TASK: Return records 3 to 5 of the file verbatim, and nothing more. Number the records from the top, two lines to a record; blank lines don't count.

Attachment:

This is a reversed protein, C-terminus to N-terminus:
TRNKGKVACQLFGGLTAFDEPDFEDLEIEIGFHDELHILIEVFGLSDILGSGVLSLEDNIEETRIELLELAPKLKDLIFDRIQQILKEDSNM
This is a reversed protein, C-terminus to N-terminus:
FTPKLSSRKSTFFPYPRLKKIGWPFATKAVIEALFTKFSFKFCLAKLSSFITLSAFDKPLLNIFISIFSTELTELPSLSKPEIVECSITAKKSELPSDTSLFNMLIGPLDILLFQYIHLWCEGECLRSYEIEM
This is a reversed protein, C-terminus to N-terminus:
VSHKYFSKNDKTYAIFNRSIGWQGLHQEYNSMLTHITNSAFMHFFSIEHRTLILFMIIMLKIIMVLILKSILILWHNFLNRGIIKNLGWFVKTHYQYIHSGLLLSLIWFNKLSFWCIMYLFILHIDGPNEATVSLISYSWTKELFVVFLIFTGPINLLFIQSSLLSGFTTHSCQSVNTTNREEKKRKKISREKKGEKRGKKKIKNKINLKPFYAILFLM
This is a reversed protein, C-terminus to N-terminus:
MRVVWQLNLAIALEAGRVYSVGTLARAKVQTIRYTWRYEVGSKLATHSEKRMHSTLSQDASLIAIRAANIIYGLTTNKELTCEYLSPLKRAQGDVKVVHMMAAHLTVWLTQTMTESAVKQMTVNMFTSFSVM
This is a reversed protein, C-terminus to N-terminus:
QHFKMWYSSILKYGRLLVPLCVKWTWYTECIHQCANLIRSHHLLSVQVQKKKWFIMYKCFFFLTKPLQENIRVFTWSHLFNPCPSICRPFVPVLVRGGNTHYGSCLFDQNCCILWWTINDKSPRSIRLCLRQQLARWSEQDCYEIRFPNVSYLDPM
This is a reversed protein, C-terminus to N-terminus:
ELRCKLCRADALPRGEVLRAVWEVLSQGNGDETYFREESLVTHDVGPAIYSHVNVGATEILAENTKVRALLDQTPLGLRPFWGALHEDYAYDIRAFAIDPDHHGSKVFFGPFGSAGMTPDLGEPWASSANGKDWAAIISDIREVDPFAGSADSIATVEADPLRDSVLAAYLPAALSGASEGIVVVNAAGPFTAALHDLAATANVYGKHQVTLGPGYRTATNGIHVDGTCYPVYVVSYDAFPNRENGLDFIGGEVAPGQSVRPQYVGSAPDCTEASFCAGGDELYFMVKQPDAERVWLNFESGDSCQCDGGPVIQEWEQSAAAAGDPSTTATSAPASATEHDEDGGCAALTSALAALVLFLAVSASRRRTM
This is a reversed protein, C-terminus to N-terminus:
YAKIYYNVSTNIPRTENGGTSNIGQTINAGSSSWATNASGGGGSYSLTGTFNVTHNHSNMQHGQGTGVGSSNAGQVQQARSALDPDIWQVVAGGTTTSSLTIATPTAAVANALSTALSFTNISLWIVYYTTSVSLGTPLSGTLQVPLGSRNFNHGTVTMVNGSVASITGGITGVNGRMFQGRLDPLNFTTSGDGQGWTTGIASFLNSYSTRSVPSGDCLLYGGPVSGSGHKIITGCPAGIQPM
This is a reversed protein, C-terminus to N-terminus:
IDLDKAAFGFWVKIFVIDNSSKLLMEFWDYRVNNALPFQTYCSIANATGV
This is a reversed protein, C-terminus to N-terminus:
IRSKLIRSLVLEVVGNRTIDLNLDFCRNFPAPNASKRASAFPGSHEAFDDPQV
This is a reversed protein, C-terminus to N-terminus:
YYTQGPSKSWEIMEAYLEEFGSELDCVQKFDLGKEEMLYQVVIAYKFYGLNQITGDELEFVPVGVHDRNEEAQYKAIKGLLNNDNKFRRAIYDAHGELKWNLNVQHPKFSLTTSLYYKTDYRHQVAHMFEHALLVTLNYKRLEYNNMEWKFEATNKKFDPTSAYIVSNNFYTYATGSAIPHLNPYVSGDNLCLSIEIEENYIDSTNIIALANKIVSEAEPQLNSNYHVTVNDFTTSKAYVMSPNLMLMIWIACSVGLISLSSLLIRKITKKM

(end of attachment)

This is a reversed protein, C-terminus to N-terminus:
VSHKYFSKNDKTYAIFNRSIGWQGLHQEYNSMLTHITNSAFMHFFSIEHRTLILFMIIMLKIIMVLILKSILILWHNFLNRGIIKNLGWFVKTHYQYIHSGLLLSLIWFNKLSFWCIMYLFILHIDGPNEATVSLISYSWTKELFVVFLIFTGPINLLFIQSSLLSGFTTHSCQSVNTTNREEKKRKKISREKKGEKRGKKKIKNKINLKPFYAILFLM
This is a reversed protein, C-terminus to N-terminus:
MRVVWQLNLAIALEAGRVYSVGTLARAKVQTIRYTWRYEVGSKLATHSEKRMHSTLSQDASLIAIRAANIIYGLTTNKELTCEYLSPLKRAQGDVKVVHMMAAHLTVWLTQTMTESAVKQMTVNMFTSFSVM
This is a reversed protein, C-terminus to N-terminus:
QHFKMWYSSILKYGRLLVPLCVKWTWYTECIHQCANLIRSHHLLSVQVQKKKWFIMYKCFFFLTKPLQENIRVFTWSHLFNPCPSICRPFVPVLVRGGNTHYGSCLFDQNCCILWWTINDKSPRSIRLCLRQQLARWSEQDCYEIRFPNVSYLDPM